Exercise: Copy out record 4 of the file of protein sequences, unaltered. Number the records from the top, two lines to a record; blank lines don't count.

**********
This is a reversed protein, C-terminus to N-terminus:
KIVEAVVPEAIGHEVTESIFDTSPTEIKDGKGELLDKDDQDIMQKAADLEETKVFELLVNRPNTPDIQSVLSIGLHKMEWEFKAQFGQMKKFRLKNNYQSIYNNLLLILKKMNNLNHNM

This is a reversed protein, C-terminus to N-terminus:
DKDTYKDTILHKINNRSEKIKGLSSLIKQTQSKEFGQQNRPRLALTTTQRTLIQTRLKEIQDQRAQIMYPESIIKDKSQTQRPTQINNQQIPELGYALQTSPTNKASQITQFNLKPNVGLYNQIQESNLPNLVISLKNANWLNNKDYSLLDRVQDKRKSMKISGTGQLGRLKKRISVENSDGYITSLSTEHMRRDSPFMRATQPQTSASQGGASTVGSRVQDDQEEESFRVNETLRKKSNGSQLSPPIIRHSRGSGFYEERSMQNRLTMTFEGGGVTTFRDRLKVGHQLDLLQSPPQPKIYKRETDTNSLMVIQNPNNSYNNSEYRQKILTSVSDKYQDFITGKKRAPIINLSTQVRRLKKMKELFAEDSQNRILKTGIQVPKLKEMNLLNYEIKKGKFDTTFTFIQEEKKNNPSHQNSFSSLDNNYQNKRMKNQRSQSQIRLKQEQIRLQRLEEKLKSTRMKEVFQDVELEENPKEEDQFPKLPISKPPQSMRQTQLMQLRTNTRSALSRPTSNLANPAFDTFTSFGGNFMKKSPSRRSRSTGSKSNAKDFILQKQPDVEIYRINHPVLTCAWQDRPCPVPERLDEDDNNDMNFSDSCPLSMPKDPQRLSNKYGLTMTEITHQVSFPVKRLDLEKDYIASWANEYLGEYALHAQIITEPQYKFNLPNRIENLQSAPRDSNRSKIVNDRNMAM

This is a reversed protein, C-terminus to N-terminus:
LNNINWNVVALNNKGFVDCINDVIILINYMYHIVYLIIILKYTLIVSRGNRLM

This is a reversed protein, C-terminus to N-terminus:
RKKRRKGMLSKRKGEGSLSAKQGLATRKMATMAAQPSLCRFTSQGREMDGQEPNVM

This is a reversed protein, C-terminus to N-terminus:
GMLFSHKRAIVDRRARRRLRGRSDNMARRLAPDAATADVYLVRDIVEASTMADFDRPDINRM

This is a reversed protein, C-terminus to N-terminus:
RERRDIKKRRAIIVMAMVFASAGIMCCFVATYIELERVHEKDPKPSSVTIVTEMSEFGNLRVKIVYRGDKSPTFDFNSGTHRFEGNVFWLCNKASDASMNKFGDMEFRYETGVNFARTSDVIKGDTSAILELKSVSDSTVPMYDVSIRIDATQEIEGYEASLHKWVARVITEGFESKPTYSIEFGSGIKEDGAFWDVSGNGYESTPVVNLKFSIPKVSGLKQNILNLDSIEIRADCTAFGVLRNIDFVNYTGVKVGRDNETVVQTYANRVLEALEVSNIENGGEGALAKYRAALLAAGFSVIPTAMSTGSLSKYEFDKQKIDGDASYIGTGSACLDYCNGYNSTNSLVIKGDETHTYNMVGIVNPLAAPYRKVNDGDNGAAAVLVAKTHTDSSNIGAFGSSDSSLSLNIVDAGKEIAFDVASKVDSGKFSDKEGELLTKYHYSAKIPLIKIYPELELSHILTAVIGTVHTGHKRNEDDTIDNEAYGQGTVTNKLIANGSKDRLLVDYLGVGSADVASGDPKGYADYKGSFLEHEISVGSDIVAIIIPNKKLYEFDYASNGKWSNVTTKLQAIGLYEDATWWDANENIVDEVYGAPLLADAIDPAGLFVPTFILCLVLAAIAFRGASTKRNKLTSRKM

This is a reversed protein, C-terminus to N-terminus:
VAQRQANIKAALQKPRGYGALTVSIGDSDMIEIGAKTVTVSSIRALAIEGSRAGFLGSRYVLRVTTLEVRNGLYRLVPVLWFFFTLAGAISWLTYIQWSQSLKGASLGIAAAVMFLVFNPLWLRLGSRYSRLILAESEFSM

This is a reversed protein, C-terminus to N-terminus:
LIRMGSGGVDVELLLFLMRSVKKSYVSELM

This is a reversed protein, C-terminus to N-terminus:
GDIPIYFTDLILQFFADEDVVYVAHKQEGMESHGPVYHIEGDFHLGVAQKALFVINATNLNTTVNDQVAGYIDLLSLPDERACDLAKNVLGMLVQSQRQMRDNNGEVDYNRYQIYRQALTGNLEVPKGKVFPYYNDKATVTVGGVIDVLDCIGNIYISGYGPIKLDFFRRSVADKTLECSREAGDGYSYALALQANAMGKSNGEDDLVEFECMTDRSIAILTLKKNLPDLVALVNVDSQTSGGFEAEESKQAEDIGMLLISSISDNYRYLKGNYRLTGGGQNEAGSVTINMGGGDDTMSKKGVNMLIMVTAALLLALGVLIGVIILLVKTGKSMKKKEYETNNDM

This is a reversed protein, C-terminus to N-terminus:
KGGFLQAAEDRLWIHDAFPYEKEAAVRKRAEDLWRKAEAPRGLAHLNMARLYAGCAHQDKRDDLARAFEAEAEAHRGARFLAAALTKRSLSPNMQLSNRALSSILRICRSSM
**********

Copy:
This is a reversed protein, C-terminus to N-terminus:
RKKRRKGMLSKRKGEGSLSAKQGLATRKMATMAAQPSLCRFTSQGREMDGQEPNVM